The booths are gone, the lights are off and the conference halls are empty. It’s a wrap for RSAC 2019, but IT pros aren’t going home empty-handed: Here’s a roundup of this year’s key topics, critical outcomes and biggest surprises.
No “I” in Team
This year’s RSA Conference opted for a simple, one-word theme: Better.
While it’s certainly aspirational, what does it mean in practice? For RSA, it’s a recognition that security doesn’t happen in a vacuum, that infosec pros must work together to find better solutions, make better connections and make the world a better place. Given the often-fragmented nature of corporate IT security — RSA’s focus on empowering the “collective we” in cybersecurity makes sense: Evolving, adaptable threats won’t be defeated by companies operating in isolation.
It’s no longer enough to just make great software. Now, mobile-enabled, always-connected users demand applications capable of meeting them where they are — without sacrificing quality, performance, or protection. This means easy to use, intuitive software that’s always available, always secure, and always works, delivered at a fast cadence.
To meet these increasing expectations, 3rd party tools and solutions continue to be critical for development environments. Companies recognize the need to use a combination of in-house, open-source, and proprietary offerings to deliver competitive software on-demand.
At PreEmptive we’re continuously searching for ways to improve our development process, boost productivity, and drive best-of-breed software design. But we’re not selfish — in the spirit of the season, we’re happy to share some of our favorite tools for software development and design.
In 2017 and again in 2018, PreEmptive Solutions surveyed over 15,000 professional developers asking about their organization’s current and projected use of a broad cross-section of development languages and frameworks.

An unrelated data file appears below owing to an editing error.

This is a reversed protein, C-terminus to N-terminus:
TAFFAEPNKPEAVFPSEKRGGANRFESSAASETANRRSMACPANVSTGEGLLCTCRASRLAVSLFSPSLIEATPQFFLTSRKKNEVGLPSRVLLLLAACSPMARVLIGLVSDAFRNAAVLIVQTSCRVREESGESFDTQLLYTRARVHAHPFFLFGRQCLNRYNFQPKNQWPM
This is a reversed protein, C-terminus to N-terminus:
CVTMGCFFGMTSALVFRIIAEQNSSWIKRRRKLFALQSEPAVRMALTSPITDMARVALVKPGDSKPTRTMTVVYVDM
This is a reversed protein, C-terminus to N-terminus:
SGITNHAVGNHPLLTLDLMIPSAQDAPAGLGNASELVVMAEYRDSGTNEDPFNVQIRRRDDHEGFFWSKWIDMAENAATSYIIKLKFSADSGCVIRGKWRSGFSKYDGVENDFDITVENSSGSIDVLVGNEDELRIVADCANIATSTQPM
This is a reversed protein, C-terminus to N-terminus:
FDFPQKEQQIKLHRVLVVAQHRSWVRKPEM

Evaluating each annual survey result on its own and again together as a whole offers insights into current practices, assumptions about future trends as well as the actual trends that played out during the time between the two survey collection points.
The white paper, Multi-Year Developer Survey Reveals Evolving Practices and Foreshadows Further Change shows a professional development community striving to reduce the number of languages and frameworks they rely upon while simultaneously increasing their commitment and investments in the technologies they retain. As this maturation occurs, overall clarity and confidence in their architecture and mission improves.
All apps are vulnerable. That’s the takeaway from a recent Trustwave report, which found that 100 percent of web applications could be compromised in a cyberattack. Combined with the uptick in mobile malware, account takeover fraud and blockchain-based attacks, companies spend most of their time fending off new attacks while trying to keep current apps up and running.
The result? It’s easy to assume that when applications aren’t directly under attack, they’re effectively safe. The truth? More code handling more data increases the risk of “leaky apps” — applications which unwittingly expose sensitive data to prying eyes.